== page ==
You are here

What is an OLED TV?

An OLED TV screen uses a new display technology called OLED (Organic Light Emitting Diodes). OLED televisions are brighter, more efficient, thinner and feature better refresh rates and contrast than either LCD or Plasma. Simply put, OLED TVs deliver the best picture quality ever!

LG EG9600 photo

A little bit about the technology

OLEDs are made by placing thin films of organic (carbon based) materials between two conductors. When electrical current is applied, a bright light is emitted. The OLED materials emit light and do not require a backlight (unlike LCDs). Each pixel is a small light-emitting diode, in fact. OLED TV panels offers several advantages over LCDs:

  • Faster refresh rate, better contrast and better color reproduction
  • Thin and light: OLED TVs today are just 4 mm thick, and some OLED panel prototypes are merely 0.3 mm thick!
  • Better viewing angle - almost 180 degrees
  • Greener: OLEDs draw less power, and contain no toxic metals (that's almost true - OLEDs contain a trace amount of Iridium, a non-toxic heavy metal)
  • OLED panels can potentially be made flexible and/or transparent

What's on the market today

The only company that currently produces OLED TV panels is LG Display. LG Electronics has several OLED TV models on the market - ranging in size from 55" to 77". Some of these are flat, and some are curved, and all the latest models support 4K (UHD) resolution and HDR. Reviews of LG's OLED TVs are great, and most experts say that these are the best TVs ever produced - with virtually perfect image quality.

LG OLED65B6P photo
flat 4K 55"/65" ($2497 / $3999)
LG OLED65C6P photo
curved 4K 55" ($2497 / $3999)
LG OLED65E6P photo
Flat 4K TV (55" - $3,499 65" - $4,999)
LG OLED77G6P photo
65" / 77" premium flat 4K TV ($5,999 / $19,999)
LG EG9100 photo
55" Full-HD curved TV ($1,399)
55" and 65" curved 4K OLEDs ($1,800 / $2,499)

LG's cheapest OLED TV is currently the 55EG9100, a curved 55" Full-HD TV that is currently shipping for around $1,499. All of LG's 2016 OLED TV models support 4K resolution. The curved 55" 4K OLEDB6 is the company's entry-level model for 2016, and it costs around $2497. The OLED C6 series uses curved panels, and the high end OLED E6 sport a premium on-glass design, and the 55" model costs $3,499 while the 65" model costs $4,999. Finally, LG's top-end Signature G6 is now shipping for $5,999 for the 65" model (the 77" costs $19,999!).

LG Display also supplies panels to other companies - including Panasonic, Grundig, Philips, Metz, Loewe, Skyworth, Changhong, Haier, Konka and KTC.

LG's TV is based on LG Display's Oxide-TFT white-OLED with color filters (WOLED, or WRGB, more on this below) OLED panel. LG are quite excited of this new TV - they call it calling it the "Ultimate Display" and they say that this is the "most transformational moment" in the TV industry since the introduction of the color TV 60 years ago.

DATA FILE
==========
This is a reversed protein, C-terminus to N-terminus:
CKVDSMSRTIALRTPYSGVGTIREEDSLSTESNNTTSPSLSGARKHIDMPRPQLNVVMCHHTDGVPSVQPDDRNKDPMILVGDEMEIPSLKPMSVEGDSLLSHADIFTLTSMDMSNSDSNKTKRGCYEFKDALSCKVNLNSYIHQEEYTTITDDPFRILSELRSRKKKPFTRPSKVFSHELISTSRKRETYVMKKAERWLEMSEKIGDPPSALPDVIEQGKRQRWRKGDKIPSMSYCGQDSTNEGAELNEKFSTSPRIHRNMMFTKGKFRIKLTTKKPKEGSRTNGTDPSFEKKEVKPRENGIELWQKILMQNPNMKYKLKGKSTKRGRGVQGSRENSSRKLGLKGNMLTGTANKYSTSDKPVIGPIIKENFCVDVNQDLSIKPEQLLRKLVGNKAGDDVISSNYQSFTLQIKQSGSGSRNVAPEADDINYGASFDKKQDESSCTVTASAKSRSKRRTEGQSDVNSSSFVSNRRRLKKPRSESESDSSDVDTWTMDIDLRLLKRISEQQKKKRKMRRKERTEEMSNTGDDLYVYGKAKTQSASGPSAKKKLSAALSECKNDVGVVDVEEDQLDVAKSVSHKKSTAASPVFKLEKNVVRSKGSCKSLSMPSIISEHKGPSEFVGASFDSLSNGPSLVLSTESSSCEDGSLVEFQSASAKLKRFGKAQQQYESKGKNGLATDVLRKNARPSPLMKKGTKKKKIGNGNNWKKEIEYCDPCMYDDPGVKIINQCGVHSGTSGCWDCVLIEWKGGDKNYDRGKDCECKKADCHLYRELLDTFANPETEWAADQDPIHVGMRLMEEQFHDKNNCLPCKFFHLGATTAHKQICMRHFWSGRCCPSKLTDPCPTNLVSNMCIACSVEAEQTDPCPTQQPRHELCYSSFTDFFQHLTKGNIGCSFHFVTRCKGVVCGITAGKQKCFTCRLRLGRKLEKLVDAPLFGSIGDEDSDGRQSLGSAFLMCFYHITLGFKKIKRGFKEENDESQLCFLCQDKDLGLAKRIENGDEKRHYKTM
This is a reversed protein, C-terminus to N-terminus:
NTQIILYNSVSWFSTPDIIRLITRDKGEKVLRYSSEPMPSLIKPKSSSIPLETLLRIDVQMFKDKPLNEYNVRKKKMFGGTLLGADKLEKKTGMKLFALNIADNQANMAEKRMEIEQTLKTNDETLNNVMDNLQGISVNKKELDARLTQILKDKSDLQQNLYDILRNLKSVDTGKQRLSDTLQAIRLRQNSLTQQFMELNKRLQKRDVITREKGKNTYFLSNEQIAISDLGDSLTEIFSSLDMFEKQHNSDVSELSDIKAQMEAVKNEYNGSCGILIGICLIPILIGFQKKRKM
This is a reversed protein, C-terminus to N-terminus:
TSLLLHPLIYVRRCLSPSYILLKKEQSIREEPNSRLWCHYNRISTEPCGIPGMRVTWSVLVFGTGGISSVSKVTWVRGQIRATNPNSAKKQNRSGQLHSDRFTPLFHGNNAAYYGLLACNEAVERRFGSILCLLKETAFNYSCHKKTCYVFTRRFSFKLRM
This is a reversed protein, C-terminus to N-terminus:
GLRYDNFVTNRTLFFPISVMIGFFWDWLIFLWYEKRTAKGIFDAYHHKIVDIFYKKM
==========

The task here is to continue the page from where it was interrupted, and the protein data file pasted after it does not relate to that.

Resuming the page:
In August 2013, Samsung launched an OLED TV as well, the KN55S9C. Samsung stopped producing and marketing the S9C OLED TVs soon, and is currently focused on quantum-dot enhanced LCDs. Some reports suggest that Samsung does plan to start producing OLED TVs soon, but the company itself says it has no plans to do so in the near future.

Samsung curved OLED TV launch photo 2

Direct Emission vs WRGB

The basic OLED TV design uses 3 color OLED sub-pixels (RGB: Red, Green and Blue) to create each 'pixel'. This is referred to as a direct emission OLED (or SBS, side-by-side), and is the design Samsung uses in their small displays and in their OLED TVs - which are no longer in production as this technology is very difficult to scale up.

LG Display is using a different architecture, called WRGB (or WOLED-CF) which uses four white OLED subpixels with color filters on top (RBG and W). The WRGB technology was developed by Kodak (and the IP is now owned by LG Display), and it is a far easier technology to scale and thus results in cheaper panels However it will also be less efficient.

Rollable and transparent OLED televisions?

Like we said before, OLEDs can be made flexible, or transparent. LG is actually developing a 60" 4K rollable TV - with an aim to have it ready by 2017. This will indeed give TV designers a freedom of design and totally redefine the TV of the future.

Toshiba ultra-thin flexible OLED prototype photo
Samsung Transparent AMOLED, CES 2009 photo

Further reading